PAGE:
Cooperative Leadership Event: Malawi, 2016

G.N. Francesconi

Monday 26 – Friday 30 September 2016
Lilongwe, Central Region, Malawi

On Friday 30 September, his excellency the Minister of Trade, Industry and Cooperatives of Malawi, Honorable Joseph Mwanamveka MP officially closed the Cooperative Leadership Event (CLE) held at the Malawian Institute of Management (MIM) in Lilongwe.

The CLE was designed to:

  • Strengthen the leadership and management of Malawian agricultural cooperatives (agri-coops) and farmer organizations (FOs), as well as the understanding of cooperative enterprises among local University students.
  • Collect new, detailed and quality data on Malawian agri-coops and FOs.
  • Facilitate professional networking among the leaders, managers and stakeholders of Malawian agri-coops and FOs.
  • Emphasize key decision-making processes, taking place both in the public and private sectors, and propose strategies to support, influence and enforce them.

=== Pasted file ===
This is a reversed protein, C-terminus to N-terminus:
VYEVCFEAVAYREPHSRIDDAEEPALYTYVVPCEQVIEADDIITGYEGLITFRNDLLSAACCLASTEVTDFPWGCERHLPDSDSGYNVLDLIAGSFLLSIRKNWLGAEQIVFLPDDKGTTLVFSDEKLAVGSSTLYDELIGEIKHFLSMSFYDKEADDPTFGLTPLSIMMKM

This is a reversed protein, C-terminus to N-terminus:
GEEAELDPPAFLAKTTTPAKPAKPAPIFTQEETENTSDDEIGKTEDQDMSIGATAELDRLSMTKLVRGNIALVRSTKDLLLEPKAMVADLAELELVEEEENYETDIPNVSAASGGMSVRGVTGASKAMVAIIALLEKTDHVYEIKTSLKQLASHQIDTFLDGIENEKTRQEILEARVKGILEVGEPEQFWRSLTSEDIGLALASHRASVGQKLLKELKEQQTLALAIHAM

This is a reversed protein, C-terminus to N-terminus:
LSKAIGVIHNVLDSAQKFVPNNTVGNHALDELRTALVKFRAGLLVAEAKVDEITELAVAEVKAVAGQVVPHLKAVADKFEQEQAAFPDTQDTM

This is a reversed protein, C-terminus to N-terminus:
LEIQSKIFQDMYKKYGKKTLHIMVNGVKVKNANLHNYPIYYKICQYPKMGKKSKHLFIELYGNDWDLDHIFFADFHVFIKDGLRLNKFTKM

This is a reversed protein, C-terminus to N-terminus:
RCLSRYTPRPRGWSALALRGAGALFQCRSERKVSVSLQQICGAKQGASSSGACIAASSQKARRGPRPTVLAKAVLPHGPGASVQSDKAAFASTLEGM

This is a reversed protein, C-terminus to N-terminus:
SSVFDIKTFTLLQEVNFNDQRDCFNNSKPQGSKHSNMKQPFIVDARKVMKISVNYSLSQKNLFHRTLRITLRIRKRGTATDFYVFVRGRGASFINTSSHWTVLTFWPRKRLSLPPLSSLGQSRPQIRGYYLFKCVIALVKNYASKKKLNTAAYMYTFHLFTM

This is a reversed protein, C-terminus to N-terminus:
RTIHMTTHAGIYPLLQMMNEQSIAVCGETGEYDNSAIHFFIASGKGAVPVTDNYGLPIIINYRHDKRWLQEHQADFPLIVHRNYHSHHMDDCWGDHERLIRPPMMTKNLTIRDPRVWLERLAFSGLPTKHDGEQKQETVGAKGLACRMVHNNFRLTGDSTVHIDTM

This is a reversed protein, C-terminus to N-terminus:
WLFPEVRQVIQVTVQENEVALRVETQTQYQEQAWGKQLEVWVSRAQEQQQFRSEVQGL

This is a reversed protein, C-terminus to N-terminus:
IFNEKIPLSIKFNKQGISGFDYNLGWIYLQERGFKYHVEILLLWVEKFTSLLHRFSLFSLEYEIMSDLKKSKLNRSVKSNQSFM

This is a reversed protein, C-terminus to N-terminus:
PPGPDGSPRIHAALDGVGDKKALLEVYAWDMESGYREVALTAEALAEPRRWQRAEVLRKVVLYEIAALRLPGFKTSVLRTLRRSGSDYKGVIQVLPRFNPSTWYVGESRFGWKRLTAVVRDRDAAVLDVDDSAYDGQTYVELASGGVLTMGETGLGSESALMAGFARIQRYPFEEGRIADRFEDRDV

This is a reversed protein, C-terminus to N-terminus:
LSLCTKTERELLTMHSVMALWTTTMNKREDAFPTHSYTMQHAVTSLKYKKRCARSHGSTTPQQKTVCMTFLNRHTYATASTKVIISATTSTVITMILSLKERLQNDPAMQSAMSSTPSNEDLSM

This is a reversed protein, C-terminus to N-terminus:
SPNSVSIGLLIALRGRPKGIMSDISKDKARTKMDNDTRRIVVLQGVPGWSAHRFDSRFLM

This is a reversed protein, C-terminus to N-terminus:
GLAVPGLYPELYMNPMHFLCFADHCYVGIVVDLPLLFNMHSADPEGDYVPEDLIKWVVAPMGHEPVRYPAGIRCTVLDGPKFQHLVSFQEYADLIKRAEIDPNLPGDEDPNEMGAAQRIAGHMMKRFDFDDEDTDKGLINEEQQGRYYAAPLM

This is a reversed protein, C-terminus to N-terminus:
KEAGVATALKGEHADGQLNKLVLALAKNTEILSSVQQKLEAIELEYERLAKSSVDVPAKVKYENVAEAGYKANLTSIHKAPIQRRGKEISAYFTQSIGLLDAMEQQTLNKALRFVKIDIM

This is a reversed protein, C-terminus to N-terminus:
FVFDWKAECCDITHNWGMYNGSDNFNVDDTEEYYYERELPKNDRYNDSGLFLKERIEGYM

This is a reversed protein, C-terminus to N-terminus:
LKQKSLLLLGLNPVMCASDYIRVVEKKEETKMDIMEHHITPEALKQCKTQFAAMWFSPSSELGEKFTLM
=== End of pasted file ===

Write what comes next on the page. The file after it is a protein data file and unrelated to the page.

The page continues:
The CLE was organized through a broad-based partnership among these 16 institutions:


The CLE recorded an average participation of 175 persons per day, including:

  • 120 leaders and managers of 120 Malawian agri-coops and farmer organizations.
  • 12 MSc and PhD students from multiple Malawian Universities
  • 53 representatives of partnering institutions (including NGOs, Donor Agencies, International Organizations, National Farmer Unions and Private Companies), as well as from the Ministry of Agriculture and Ministry of Trade.

The total cost of the CLE is estimated at approx. 60,000 USD: